The FDA is currently working with the Chinese manufacturer Qilu Pharmaceuticals and the Canadian company Apotex Corp. to temporarily import cisplatin.6 Some cisplatin is currently available from WG Critical Care, Teva, and Hikma, according to the American Society of Health-System Pharmacists (ASHP).7 The ASHP website also has details on the status of carboplatin and other drugs in short supply, including methotrexate and fluorouracil.8-10
In the meantime, ASCO and the Society of Gynecologic Oncology have issued clinical guidelines to help oncologists navigate the shortages of carboplatin, cisplatin, fluorouracil, and methotrexate.11,12
Causes of Shortages and Long-Term Solutions
At the House subcommittee hearing, Dr Gralow said the causes of drug shortages “are multifaceted…. Factors such as manufacturing disruptions, quality control issues, regulatory challenges, supply chain vulnerabilities, and market dynamics contribute to the persistent shortage of critical cancer medications.”3
Therefore, Dr Gralow said, resolving shortages requires a comprehensive approach. She laid out a number of recommendations to help address the current shortages. She recommended incentivizing advanced manufacturing technology for critical drugs and active pharmaceutical ingredients (APIs) in both foreign and domestic facilities.
Dr Gralow also recommended stronger notification requirements for manufacturers, not only for disruptions but for their potential impact. She noted that the carboplatin and cisplatin shortages, which were caused by quality control issues at one of Accord Healthcare’s API manufacturers in India, emphasize the need for greater transparency.
Companies are required to notify the FDA of supply disruptions, but there is no law that requires companies to notify the agency of increased demand. While ASCO was aware of the site halting operations, the society did not know the full effect on the supply chain until it began hearing from its members who were not able to acquire the therapies.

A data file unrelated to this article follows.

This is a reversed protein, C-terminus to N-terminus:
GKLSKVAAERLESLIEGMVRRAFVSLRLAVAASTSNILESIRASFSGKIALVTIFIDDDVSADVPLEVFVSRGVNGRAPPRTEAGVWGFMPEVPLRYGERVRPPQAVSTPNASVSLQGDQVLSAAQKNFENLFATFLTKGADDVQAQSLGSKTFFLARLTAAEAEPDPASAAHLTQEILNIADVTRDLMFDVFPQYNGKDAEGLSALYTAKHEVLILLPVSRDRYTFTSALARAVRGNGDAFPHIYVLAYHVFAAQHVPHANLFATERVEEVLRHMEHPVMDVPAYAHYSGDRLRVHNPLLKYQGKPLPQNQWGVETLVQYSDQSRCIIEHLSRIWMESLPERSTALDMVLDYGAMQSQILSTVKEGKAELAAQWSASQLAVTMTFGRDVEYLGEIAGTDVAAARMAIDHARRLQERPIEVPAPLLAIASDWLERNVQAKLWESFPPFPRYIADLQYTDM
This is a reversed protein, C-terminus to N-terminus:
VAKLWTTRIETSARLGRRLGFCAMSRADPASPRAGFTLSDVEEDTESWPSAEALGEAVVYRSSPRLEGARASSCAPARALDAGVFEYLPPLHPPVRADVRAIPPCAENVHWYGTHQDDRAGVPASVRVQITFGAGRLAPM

“Even though it was known that this API site was shut down for quality issues, the impact of how much of our imported drug relied on that one site was not known,” Dr Gralow said. “There’s no transparency there.”
During his testimony, Okon said a key cause of the shortages is the financial challenges that generic drug manufacturers are facing.2 He specifically cited Medicare’s Part B drug reimbursement system, which caps drug prices and is also used by commercial payers. He said that mandatory 340B drug pricing discounts and Medicare rebates “erode drug prices,” and the Inflation Reduction Act drug price inflation caps “further put downward pressure on injectable generic drug prices.”
“These products, at best, are so unprofitable that there is little to no margin to invest in manufacturing upgrades,” Okon said in his testimony. “At worst, there is little manufacturing redundancy as manufacturers leave the market.”
Okon called for legislation removing price caps, discounts, rebates, and regulation. He warned that shortages will only worsen if these steps are not taken.
“This is very simple and does not require a PhD in economics: If a generic drug manufacturer cannot make a profit on a drug, they will simply stop making the drug. If a manufacturer makes a very small margin on the drug, it will cut costs, however possible,” he said.